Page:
The Reign of The Passive

This date marks the enactment of laws altered to the purpose of murdering a section of the population to an extent that it turned into a genocide. The onset was named The Kristallnacht as in the name of the glass of their shop windows shattering as the sound of their lives and livelihood were removed from daily German life on November 9, 1938.

Firuz Kutal, October 25, 2016.
Bana ne? = It is not my business, it is not my problem

Anxious, unemployed, protest voters had been one means of installing the powers, which then went on to take steps to enact the genocide. Meanwhile the protest voters turned into passive, fearful sheep. 

Today we have once again been witnessing protest voters coming out in flocks, this time in the US and while we have nothing good to expect from the demagogue they elected, we ought to remember George Orwell's words cited today by David Remnick in The New Yorker "that the relative freedom we enjoy depends of public opinion. The law is no protection (...) If large numbers of people are interested in freedom of speech, there will be freedom of speech, even if the law forbids it; if public opinion is sluggish, inconvenient minorities will be persecuted, even if laws exist to protect them".

Looking back and 1938 and what came after, the disposition of the private citizen has been intensely discussed ever since. Did they know? In his postscript of If This Is a Man Primo Levi makes an equally clear position as Orwell: Oh yes, how could they otherwise - I am paraphrasing - the murder took place on a scale that everyone would have been linked to someone in the know or the action. Only they chose not to know. They chose ignorance. The one who knew was quiet, the one who did not know did not ask and the one who knew did not answer. They taped their mouths shut and closed their eyes. They nursed their ignorance, as Levi concluded: Considering their deliberate passivity I consider them unconditionally guilty.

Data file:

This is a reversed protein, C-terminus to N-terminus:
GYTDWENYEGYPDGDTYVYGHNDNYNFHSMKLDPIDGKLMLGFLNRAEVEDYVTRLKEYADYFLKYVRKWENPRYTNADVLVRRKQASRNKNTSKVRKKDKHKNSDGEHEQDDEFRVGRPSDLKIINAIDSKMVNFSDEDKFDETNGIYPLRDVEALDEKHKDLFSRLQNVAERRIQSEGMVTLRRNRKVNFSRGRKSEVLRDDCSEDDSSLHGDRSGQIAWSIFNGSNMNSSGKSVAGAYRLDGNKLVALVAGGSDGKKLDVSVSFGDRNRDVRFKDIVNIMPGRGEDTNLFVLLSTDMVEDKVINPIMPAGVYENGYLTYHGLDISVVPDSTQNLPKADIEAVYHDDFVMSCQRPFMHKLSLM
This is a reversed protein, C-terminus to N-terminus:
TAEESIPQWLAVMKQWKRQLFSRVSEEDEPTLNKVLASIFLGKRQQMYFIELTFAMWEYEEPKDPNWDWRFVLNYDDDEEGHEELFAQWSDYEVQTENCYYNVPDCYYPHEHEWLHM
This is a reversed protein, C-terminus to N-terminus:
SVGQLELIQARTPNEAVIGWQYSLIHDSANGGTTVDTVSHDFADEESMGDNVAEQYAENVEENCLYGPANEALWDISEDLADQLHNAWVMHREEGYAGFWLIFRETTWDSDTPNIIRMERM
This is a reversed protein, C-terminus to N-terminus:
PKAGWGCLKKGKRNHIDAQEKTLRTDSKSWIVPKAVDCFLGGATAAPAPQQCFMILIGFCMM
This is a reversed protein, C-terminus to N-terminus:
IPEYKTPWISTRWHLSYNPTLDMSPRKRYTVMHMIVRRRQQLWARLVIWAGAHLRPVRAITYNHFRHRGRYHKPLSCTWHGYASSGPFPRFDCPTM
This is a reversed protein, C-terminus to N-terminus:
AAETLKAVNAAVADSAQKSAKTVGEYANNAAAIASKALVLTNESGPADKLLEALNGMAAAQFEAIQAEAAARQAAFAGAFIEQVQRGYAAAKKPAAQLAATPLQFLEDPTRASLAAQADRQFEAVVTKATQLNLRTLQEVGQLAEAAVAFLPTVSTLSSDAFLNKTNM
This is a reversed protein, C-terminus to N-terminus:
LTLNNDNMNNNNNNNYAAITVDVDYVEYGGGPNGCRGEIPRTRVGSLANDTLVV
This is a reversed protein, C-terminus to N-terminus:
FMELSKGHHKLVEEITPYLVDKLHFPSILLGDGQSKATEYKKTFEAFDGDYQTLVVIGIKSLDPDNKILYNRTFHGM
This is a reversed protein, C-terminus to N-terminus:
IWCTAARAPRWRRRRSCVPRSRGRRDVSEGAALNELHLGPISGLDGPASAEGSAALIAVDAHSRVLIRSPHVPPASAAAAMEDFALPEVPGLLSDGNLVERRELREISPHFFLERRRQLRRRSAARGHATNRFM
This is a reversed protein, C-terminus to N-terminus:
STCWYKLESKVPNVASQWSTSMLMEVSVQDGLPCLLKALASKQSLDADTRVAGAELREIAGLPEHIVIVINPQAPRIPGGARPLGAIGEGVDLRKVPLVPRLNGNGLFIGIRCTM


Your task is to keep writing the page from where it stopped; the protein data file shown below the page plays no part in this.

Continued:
As it happened the two present cartoons came about at the very same day a few weeks ago. The happy colors of lameness of Erdogan's Turkey, in which large droves of journalists, writers - cartoonists - and teachers and and... have been arrested with the remains of the public looking passively on: "It is not my problem".

From an Iranian perspective Mana Neyestani has portrayed the political prisoners with those willfully ignorant, who sanctioned the imprisonments. They make up the prison chains - drawn with a simple line of white on stark black in contrast to the textured nuances of the life they assist to kill off.

We have nothing good to expect from the US in the coming years. They have now officially joined their lookalikes in places such as Turkey and Iran. But we shall not for one minute regard them as innocent in what may take place. And we have the cartoonists to prove it.

Mana Neyestani, October 25, 2016.
"To our political prisoners, excuse us all of the recent arrests".

The cartoons shown are courtesy of Firuz Kutal and Mana Neyestani and must not be reproduced without their permission.

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